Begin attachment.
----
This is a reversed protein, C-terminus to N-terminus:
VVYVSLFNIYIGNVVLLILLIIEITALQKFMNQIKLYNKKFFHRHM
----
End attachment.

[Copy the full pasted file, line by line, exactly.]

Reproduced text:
This is a reversed protein, C-terminus to N-terminus:
VVYVSLFNIYIGNVVLLILLIIEITALQKFMNQIKLYNKKFFHRHM